1 shaft hall
1903 shaft hall and headframe
End of production
Analyses during renovation work in the years from 2012 to 2015 have confirmed the striking red as the structure’s original color shade. The restorers strictly adhered to these results and they created the structure’s new color scheme based on the historical findings.
It appears as if the headframe didn’t have enough room in the shaft hall so that it was forced to stretch itself through the roof. This doesn’t seem to bother the hall very much at all: The massive three-story brick building from 1903 majestically stands in the middle of the landscape that was reclaimed by nature. The building presents itself in historical style. At the bottom floor level, the facades stand out with round-arched blind arcades. The first and second floors have high rectangular twin windows with metal glazing bars. In the period from 2012 to 2015, the Foundation for the Preservation of Industrial Monuments renovated the plant, seamlessly interlinking it with the look of the days gone by.
The metallurgical plant Gutehoffnungshütte (GHH), that not only set up the plant in Oberhausen-Sterkrade, but also the hard coal mines Hugo and Vondern, was in charge of the mine. The last-mentioned mines were created in 1895 or 1898. After making the decision to use Sterkrade as a mine, GHH began to erect various open-cast mines which they were able to mostly complete by 1903. A coal washing plant, an electrical supply station and a coking plant were added.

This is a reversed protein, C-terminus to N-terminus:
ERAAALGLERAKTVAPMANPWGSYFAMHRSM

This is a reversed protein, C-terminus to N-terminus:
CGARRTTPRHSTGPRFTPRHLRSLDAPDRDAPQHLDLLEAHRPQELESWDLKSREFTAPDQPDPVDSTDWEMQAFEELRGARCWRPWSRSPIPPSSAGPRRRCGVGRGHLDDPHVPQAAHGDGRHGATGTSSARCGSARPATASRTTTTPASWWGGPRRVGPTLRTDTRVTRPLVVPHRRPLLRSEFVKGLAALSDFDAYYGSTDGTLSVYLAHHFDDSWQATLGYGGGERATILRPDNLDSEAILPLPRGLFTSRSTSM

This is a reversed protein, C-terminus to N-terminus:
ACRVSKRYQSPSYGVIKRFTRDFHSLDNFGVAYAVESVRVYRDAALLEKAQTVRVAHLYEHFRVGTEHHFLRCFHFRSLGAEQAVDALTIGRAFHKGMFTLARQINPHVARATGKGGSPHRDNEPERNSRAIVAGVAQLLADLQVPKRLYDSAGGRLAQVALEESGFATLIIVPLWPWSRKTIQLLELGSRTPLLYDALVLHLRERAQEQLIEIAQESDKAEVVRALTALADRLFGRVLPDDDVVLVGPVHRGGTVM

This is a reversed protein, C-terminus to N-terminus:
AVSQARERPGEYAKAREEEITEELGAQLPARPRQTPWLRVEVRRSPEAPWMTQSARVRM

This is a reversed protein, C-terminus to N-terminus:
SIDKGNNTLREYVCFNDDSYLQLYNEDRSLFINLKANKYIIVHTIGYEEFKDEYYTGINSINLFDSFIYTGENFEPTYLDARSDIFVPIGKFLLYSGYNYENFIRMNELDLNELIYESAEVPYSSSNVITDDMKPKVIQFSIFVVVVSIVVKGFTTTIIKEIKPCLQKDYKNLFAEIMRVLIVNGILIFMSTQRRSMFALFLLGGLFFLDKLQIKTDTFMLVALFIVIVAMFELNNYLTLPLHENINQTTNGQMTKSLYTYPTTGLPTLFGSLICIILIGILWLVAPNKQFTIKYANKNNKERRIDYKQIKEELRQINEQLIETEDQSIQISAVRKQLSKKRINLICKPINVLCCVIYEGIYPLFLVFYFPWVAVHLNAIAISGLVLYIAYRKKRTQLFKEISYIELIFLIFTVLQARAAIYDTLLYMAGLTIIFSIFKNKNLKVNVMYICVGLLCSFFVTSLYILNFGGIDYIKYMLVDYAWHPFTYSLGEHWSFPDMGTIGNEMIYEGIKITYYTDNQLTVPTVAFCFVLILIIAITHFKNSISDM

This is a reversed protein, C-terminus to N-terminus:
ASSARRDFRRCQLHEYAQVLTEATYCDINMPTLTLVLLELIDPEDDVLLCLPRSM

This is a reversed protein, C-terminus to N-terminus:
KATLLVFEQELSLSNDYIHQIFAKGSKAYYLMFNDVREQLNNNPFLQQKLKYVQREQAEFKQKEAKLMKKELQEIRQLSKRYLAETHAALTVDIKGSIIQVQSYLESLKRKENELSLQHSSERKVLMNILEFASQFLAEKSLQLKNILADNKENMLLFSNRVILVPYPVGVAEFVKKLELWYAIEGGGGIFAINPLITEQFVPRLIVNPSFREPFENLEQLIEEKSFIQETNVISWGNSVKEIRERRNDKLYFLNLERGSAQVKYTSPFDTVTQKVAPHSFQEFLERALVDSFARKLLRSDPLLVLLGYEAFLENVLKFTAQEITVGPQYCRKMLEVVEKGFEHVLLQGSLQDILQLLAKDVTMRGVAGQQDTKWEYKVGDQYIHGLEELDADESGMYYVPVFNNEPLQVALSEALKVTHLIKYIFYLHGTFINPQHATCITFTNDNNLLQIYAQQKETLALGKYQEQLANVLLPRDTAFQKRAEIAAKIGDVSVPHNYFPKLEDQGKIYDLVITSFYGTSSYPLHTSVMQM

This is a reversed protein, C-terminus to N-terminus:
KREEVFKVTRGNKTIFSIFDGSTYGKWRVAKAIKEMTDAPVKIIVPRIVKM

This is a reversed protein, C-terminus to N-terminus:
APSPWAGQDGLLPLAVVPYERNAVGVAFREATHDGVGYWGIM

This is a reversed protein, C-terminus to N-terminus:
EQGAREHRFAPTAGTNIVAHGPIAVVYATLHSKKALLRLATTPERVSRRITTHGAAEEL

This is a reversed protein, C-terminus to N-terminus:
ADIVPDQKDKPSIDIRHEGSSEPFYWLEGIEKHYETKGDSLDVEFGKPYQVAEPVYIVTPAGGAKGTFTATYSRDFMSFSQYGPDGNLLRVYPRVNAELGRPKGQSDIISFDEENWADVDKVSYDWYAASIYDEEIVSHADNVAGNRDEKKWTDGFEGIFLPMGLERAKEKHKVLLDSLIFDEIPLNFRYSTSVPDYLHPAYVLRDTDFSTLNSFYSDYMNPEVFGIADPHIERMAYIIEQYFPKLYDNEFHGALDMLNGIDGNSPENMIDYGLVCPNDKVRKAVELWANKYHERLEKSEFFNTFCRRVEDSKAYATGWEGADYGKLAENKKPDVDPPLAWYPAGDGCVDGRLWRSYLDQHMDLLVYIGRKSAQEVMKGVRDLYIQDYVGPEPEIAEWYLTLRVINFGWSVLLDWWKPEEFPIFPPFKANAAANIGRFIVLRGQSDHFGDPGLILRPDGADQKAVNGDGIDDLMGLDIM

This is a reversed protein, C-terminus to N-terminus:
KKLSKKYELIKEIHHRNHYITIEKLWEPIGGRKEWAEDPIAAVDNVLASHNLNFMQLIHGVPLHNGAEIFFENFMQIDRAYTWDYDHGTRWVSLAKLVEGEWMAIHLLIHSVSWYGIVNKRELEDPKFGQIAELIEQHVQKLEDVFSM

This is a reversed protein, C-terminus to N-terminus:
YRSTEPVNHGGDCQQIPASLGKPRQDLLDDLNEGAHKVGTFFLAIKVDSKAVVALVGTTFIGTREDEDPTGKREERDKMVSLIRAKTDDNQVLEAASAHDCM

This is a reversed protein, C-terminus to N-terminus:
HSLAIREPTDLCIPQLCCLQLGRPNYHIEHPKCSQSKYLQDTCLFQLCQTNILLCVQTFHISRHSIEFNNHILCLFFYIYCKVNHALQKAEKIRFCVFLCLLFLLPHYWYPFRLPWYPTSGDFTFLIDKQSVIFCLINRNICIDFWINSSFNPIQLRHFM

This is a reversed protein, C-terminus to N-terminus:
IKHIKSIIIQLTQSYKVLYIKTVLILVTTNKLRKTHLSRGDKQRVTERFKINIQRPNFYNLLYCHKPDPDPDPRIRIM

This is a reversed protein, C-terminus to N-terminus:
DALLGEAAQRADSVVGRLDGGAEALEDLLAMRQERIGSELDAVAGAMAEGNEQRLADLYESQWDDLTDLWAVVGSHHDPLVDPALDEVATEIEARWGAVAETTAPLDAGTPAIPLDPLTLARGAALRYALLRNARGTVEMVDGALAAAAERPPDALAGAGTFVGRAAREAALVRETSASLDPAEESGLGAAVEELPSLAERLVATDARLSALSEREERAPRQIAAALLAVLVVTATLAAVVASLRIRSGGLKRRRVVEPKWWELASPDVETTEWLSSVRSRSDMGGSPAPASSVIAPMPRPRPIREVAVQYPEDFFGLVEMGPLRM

This development had consequences: In 1933, Osterfeld mine took over Sterkrade mine’s coal production, and GHH’s top management quickly reconverted shaft 1. From then on, it was only used for ventilation, for transport in lift cages and materials haulage. As a result, the decision was taken to demolish the processing facilities and parts of the coking plant. In 1989, Osterfeld mine merged with Lohberg mine. Five years later, management finally discontinued the above-ground operations existing until then at Sterkrade I/II and had shaft 1 backfilled.
In 1995, the Foundation for the Preservation of Industrial Monuments took over the care of Sterkrade mine’s shaft 1, therefore safeguarding the headframe and shaft hall against demolition. Eight years later, the objects found their way into the City of Oberhausen’s list of monuments.
A visit to Sterkrade mine can easily be combined with a bicycle tour. That’s because the site is connected with the historical HOAG-Güterbahnstraße, which is open to walkers and cyclists. By the way, the name of the street is taken from steel mill Hüttenwerk Oberhausen Aktiengesellschaft – abbreviated: HOAG. During tours at Sterkrade, visitors have the chance to explore the plant in more depth or experience it in a new light during temporary events. However, complete development of the site is still pending. The history workshop (Geschichtswerkstatt) Oberhausen is also breathing new life into the former mine, especially by continually organizing events and activities in cooperation with young people.
1903 shaft hall and headframe